Samsung’s New Note 10 and What It Says About the Smartphone’s Future

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Recent days have seen Samsung unveil the Galaxy Note 10. The flagship phone from the South Korean tech giant Samsung represents a big upgrade on the Galaxy Note 9. Seeking to set a new standard for what a premium smartphone can offer consumers heading into 2020.

But beyond slick PR and glitzy ads what does the Note 10 tells us about the smartphone industry going forward? Here’s 3 essential takeaways:

A New Price War

Samsung’s will have three versions of its new offerings.  The 6.3-inch Galaxy Note 10, starting at AUD$1,499, and the 6.8-inch Note 10 Plus starting at AUD$1,699, and the Galaxy Note 10 Plus with 5G starting at $1,999.

These prices points are still north of the Apple XR’s entry-level model which currently retails from AUD$1,229. Yet sees the 6.3-inch sit under the iPhone XS 5.8-inch model which starts at AUD$1,629, and compares favourably to the Cupertino company’s 6.5-inch XS currently retailing for AUD$1,799.

This fires a real salvo at Apple, and also at the general trend being seen in recent years of premium model phones ticking upwards in price.

Messaging in the Market

Following the arrival of the first iPhone on scene in 2007 manufacturers entered into a period of ‘sameness’. With many smartphones being released that looked and felt like direct iPhone clones. Now the major manufacturers have realised – alongside recent years seeing many say Apple lost a step – asking customers to drop over $1000 on a phone each year demands something fresh.

So while premium smartphones will still share much in common there are distinctive selling points emerging. Samsung has built a unique angle out of its ongoing use of the stylus. What was once seen as an eccentric accessory is now becoming a focal point of Samsung marketing.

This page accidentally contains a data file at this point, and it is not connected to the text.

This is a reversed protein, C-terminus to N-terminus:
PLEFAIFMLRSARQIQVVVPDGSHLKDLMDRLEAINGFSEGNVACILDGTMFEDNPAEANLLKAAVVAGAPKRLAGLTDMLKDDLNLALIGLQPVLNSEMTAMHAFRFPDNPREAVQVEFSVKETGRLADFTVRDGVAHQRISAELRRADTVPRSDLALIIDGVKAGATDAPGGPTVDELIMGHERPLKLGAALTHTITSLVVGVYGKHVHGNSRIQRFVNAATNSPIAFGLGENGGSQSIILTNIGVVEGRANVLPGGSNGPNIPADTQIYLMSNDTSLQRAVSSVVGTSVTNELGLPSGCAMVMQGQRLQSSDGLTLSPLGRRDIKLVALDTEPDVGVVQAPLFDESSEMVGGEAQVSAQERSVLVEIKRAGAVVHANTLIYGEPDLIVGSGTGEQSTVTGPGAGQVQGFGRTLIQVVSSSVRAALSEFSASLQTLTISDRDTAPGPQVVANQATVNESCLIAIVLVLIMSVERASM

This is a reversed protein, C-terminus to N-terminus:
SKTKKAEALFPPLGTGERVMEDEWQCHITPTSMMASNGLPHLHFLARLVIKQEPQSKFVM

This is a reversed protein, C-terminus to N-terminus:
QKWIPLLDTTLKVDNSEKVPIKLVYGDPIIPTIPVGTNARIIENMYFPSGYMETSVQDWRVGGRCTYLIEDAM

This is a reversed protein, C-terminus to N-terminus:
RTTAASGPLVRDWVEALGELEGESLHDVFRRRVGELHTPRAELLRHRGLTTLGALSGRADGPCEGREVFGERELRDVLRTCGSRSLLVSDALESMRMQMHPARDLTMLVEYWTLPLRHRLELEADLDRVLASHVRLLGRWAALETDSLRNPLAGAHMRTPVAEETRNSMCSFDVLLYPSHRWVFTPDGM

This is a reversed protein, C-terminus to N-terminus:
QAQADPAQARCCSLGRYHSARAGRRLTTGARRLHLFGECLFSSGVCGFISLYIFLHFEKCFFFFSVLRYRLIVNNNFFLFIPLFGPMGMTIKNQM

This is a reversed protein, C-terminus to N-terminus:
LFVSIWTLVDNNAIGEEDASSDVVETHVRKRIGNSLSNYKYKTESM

Apple is ‘betting the farm’ of its manufacturing prowess. Having last month announced it would become the majority owner of chipmaker Intel, and in recent years has done similar buying up other businesses to bring them in-house in the hopes it’ll deliver them new innovations like Face ID and its AR plans.

Google has been a quiet achiever with the Pixel, but it offers something to Android users Samsung can’t. As a smartphone made by Google benefitting running the Android os made by Google, the user experience on Pixels can be totally seamless. As we increasingly see greater integration between our phone and devices like Google Home in future, this advance will become ever more valuable. 

Beyond this, there’s also other major players like Huawei hanging around near the tip. Through true recent U.S-China trade wars tensions have made the future of the Chinese smartphone manufacturer more uncertain.

Accessories Now an Essential

Alongside the stylus and Samsung has also promoted heavily the Note 10’s integration with its wearables. Apple has been doing the same with successive iPhones since the Apple Watch’s launch in 2015. 

This may seem incidental at first, but looking to the decade ahead it will mean smartphones increasingly shift from being standalone devices to portable ‘hubs’ for all gadgets in your life.

This is undoubtedly cool, but it also means choosing your next smartphone will become an increasingly complex decision as you need to consider how it integrates with your computers, tablets, watch and other gadgets around the home.

Making the Call

Whether you need advice on the best smartphone for you, a repair, or some assistance in integrating your smartphone with other gadgets in your life, my team and I are here for you.

You can call us – on any smartphone you have! – email us, or connect with us via social media.
We’re passionate about tech, and always ready to help you with all your smartphone needs.

Until next time, happy teching!
Paul & the HorizonTech Team



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